Monday, December 1, 2014

Tending Eden's Dustbowls

John  Eldredge, the author of Wild at Heart bases his book on the idea in Genesis that Adam was created outside the Garden of Eden, while Eve was created inside the Garden. His thesis is essentially that men have an outside the garden wild side and therefore need an adventure or a mountain to conquer, while women are created with more of a nurturing instinct because they were created inside the garden.

While I don't disagree with the Biblical principles of men and women having complementary qualities, it seems to me that Wild at Heart may have missed the point quite dangerously. Besides this, countless hours and dollars may have been wasted on hunting and fishing trips in the hopes of men discovering their wild side. The book could have been sponsored by Bass Pro Shop! I encourage men to pursue adventure together, but I'm not so sure that the antedote to porn-and-play-station -addicted-couch potato-men is necessarily becoming mountain-climbing-trout-fishing-men. Both kinds of men can abdicate their God-given callings equally, simply by using different selfish distractions.

The dangerous assumption for me then,  is that Adam was placed inside a beautiful garden to tend it, and men have felt hemmed in ever since, longing for the freedom of the wild. This is simply unbiblical.  Adam left the Garden because his sin expelled him from it, rather than some God-given impulse to explore.

The problem is this. It misunderstands what it was for Adam to tend to a garden. It assumes that Adam is some domesticated gardener with a lawnmower and a weed-whacker, when actually he was a farmer.

Wild at Heart describes man essentially as an explorer, and woman essentially as a nurturer. While there may be some truth in this, it overlooks the innate call of a man and a woman to be cultivators, nurturing life and bringing flourishing from barren places.

You see, Eden was not, at first, a luscious garden. Eden was a dustbowl. It was more Omaha than Oregon. More African high veld than Amazon rain forest.

"When no bush of the field was yet in the land and no small plant of the field had yet sprung up  -  for the Lord God had not yet caused it to rain on the land and there was no man to work the ground.  Genesis 2:5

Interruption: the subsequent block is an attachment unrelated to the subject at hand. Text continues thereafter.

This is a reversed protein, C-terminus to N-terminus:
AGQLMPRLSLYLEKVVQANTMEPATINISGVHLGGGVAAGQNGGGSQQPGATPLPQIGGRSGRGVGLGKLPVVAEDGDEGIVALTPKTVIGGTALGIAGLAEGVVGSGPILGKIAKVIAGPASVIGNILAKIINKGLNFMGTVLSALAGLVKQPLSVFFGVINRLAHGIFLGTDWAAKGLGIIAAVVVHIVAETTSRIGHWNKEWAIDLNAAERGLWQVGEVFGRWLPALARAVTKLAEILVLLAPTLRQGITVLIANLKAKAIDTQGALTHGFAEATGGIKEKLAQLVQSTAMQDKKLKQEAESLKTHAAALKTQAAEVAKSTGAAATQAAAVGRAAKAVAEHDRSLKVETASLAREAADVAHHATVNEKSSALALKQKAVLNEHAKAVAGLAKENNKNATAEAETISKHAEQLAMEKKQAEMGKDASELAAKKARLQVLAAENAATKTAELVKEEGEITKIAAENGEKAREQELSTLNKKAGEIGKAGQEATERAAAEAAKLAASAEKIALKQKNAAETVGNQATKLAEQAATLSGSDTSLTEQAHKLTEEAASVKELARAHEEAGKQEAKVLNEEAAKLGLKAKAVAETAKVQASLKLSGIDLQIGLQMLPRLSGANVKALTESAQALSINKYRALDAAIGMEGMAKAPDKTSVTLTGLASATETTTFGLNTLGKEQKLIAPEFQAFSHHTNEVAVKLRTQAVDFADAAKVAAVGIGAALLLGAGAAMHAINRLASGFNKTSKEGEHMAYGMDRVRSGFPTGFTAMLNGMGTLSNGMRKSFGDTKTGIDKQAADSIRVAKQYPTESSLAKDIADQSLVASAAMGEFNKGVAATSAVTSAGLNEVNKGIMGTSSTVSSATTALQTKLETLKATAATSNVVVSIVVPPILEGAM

This is how Moses described the order of Eden in Genesis.
God watered the face of the land with a mist. vs 6.
God formed the man out of the dust vs 7.
And the Lord God planted a garden in Eden, in the East, and there he put the man He had formed.  V8.

Eden was still a dustbowl. A dustbowl planted with garden life; a fertile one at that, but no plant or tree had yet sprung up.

Once God had put the man in the Garden, Genesis tells us that, "The Lord God made to spring up every tree that is pleasant to the sight and good for food." vs 9. 

Eden was a dustbowl until the Adam was there. God had planted it with life, but only after Adam was placed in the Garden, did God cause it to grow. Adam and Eve farmed Eden together as a team.

The essence of what it is to be a man, more than a mountaineer, may well be closer to a farmer; tending to a farm, tending with his wife as a united team, tending a farm of sons and daughters,  families,  marriages, communities, cities, companies, churches, nations. Nurturing life from  God-watered, God-planted dustbowls and bringing flourishing.  This is what it is to be God's man and God's woman. 

The idea of 'exploring a mountain' is a biblical one. So is the idea of 'nurturing a home'. 
But the essence of bearing God's image is cultivating a fertile field. 

There are countless dustbowls in this world, planted with Eden potential. 

God will water them if we will tend them. 




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